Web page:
Trouble the Water," a stirring documentary on Hurricane Katrina and its aftermath, is more than a keenly dramatic look at how this country treats the poor and dispossessed. It's also a film that was hijacked by its subjects. They saw an opportunity, they took it, and the grand jury prize at Sundance was the result.
In fact, the opening scene of "Trouble" shows exactly how it happened. New York documentarians Tia Lessin and Carl Deal, longtime associates of Michael Moore, were in Alexandria, La., interviewing people at a Red Cross shelter when Kim Roberts and her husband, Scott, literally walked into the frame.
"I want to tell people what I been through," Kim says on camera about home movie footage she shot in New Orleans' Lower 9th Ward as the flood unfolded. "This needs to be worldwide. Nobody's got what I got." Which turned out to be both true as well as no more than half the story.
Kim Roberts' footage, shot with a video camera she'd bought on the street for $20 only the week before, gives a rare from-the-ground-up look at what it's like to be flooded out of your house. We watch in hypnotized horror as the waters rise so high they almost obliterate the corner stop sign, forcing the Roberts and their extended family to take precarious refuge in their attic.
Startling as that footage is, however, it takes up only about 15 minutes of "Trouble the Water." The documentary's best asset is not what Kim shot, but the woman herself.
With her buoyant, naturally dramatic personality (she ended up giving birth to a daughter in Utah just days before the Sundance award ceremony), bold, nervy Kim has the kind of intensely charismatic spirit documentary directors dream about. With her as our guide, "Trouble the Water" looks at the reality of New Orleans from the inside.
The tour starts before the flood does, with Kim showing us a hard-scrabble neighborhood of genuine poverty, but revealing the spirit and sense of community of "the world we had before the storm."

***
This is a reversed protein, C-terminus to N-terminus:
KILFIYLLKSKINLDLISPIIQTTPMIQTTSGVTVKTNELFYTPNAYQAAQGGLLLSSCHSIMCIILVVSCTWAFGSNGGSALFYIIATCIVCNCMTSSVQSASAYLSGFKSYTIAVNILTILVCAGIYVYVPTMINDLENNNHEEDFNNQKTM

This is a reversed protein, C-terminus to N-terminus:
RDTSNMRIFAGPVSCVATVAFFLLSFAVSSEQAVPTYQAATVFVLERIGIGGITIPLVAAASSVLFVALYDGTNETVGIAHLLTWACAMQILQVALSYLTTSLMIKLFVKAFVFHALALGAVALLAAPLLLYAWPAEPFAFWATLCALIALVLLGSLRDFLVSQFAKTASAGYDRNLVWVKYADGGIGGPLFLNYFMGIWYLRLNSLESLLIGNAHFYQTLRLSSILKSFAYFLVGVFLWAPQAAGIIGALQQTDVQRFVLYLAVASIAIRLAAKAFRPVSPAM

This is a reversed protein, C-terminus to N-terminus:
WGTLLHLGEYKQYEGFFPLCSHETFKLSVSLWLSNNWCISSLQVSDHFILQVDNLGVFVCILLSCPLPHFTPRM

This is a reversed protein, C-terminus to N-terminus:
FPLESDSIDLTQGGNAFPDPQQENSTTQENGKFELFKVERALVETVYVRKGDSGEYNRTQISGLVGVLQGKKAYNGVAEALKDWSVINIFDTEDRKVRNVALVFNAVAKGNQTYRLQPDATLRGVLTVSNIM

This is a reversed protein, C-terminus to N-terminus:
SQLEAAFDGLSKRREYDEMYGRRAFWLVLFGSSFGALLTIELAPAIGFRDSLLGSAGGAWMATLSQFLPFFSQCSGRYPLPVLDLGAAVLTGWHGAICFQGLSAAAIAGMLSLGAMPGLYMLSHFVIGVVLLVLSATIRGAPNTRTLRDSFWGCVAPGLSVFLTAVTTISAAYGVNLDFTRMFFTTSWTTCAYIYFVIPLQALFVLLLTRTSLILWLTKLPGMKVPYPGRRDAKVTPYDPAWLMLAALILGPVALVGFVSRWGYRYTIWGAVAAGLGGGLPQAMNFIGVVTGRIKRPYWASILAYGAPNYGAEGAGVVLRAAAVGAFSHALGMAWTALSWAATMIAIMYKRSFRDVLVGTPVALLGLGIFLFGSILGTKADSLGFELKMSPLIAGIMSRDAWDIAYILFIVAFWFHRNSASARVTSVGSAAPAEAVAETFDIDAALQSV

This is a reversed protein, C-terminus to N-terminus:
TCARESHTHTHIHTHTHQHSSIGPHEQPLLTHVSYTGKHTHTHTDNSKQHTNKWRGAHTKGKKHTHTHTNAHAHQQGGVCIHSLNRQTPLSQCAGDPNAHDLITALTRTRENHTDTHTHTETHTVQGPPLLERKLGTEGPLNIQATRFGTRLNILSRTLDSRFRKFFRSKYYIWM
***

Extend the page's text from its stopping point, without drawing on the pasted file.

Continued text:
"Trouble" really kicks into gear after the flood, when the Roberts' experiences and those of family members and friends expose how things went down. As Danny Glover, one of the film's executive producers, has said, Katrina "did not turn the region into a Third World country. . . . It revealed one."
It's clear from those opening frames that Kim and Scott are not exactly babes in the woods. As Kim said at Sundance, "we're hustlers; we've done what we had to do to survive." But the magnitude of government incompetence and neglect, the way the citizens of New Orleans were simply abandoned, takes their breath away, as it will yours.
We see, courtesy of rarely broadcast network footage, the despairing looks of distraught and shell-shocked residents outside the Superdome, almost literally hung out to dry. We travel with the Roberts to Alexandria, where she has relatives, and then back to her New Orleans neighborhood, hearing stories along the way of the death of a grandmother in a city hospital ("people left behind like they were trash" someone says) and the trials of a brother all but abandoned by authorities in a local prison.
All of this is presented in the context of the war in Iraq, the place that is getting the resources - as well as the National Guard troops - that the New Orleans residents desperately need.
"It's like we're un-American, like we lost our citizenship," Kim laments, and a cousin puts it even more plainly: "If you don't have money, if you don't have status, you don't have the government."
What you do have, if you're fortunate, is a film like "Trouble the Water" to tell your story to the world.